Open source projects may not initially seem like they connect to career services, but the code that you do outside of class when you complete the program can have a big impact on your job search. Open source is, by definition, open! While this might sound intimidating or challenging, it’s often a lot of fun and can be a great way to gain experience. Don’t be afraid to find a project that interests you and get involved.
Open source is a great way to improve your existing skills in many different areas of tech. You might be called upon to learn new technologies, develop your project management skills, or and grow as a leader. Additionally, you’ll be collaborating with other developers throughout the process, so expect to stretch the collaboration skills you’ve developed through pair programming at Epicodus. While in your own projects, you may be in the position to act quickly and make decisions without input from other developers. When it comes to open source projects you will have to discuss potential changes and next steps with other folks on the project before acting. You will be getting in touch with strong decision makers and very talented developers. You may have to make a strong case to convince them to enact your solutions or the design you have chosen, but it is always beneficial to brainstorm together and bounce your ideas around.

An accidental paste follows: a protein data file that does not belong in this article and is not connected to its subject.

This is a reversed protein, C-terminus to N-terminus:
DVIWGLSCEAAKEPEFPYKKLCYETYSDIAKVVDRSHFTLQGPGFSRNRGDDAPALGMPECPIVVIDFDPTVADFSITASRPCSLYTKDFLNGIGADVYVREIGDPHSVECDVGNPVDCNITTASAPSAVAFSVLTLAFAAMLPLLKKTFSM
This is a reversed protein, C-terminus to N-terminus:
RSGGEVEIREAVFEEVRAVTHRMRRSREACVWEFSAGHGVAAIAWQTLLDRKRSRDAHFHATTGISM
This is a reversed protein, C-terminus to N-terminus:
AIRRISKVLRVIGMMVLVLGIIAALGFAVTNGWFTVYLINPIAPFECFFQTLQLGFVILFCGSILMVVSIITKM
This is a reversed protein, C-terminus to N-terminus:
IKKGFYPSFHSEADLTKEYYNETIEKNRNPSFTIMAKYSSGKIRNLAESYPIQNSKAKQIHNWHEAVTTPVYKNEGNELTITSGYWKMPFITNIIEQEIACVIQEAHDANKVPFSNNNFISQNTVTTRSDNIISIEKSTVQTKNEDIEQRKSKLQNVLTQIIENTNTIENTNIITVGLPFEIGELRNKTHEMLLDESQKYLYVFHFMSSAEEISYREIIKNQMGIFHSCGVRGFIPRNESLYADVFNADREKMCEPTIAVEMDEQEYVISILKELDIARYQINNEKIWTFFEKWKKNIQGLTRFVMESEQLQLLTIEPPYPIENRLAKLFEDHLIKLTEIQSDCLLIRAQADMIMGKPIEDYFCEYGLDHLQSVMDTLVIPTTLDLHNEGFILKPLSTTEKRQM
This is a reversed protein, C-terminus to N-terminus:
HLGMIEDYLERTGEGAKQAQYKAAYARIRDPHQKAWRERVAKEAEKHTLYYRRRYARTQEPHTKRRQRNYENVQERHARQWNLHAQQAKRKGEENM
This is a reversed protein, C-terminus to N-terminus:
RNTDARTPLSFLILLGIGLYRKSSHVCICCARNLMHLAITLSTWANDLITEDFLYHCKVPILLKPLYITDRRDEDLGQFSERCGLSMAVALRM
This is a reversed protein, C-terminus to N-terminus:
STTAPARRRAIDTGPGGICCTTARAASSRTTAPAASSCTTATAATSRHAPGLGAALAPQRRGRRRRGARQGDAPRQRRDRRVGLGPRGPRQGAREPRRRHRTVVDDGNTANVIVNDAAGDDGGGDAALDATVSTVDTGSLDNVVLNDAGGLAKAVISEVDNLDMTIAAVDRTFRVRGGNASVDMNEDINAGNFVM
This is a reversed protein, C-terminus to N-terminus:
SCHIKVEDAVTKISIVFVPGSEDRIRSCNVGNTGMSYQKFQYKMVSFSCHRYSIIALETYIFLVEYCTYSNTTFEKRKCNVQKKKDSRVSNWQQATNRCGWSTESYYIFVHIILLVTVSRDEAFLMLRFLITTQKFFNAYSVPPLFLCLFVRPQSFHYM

You’ll also learn a lot about organization and prioritization. Open source projects usually have a clearly defined roadmap for the sake of collaborating with other contributors who need to know where the project is heading next. As such, when you actively contribute to open source projects, you benefit from this transparency and you will be able to evaluate the risks associated with required features or bug fixes more precisely. You can learn from the structure created by other folks on the team, and implement similar roadmaps for your own projects.
Volunteering your time to work on an open-source project is a great way to network, too. This is especially true if you are more introverted and don’t enjoy traditional networking. Open source work is a structured networking opportunity with concrete tasks to focus on and discuss with other volunteers. If you pick a project that interests you, you’ll be connecting with other people who share those interests. You might find a mentor, or help others who are just starting their developer journey. Overall, being involved in open source can enrich your career journey. You’ll find that these unique experiences are great for building skills, and make great talking points on your resumes, cover letters, and in interviews.
Remember to consider the scope of the project before jumping in, as well as what kinds of languages and topics you want to work with. These resources are a great place to start looking: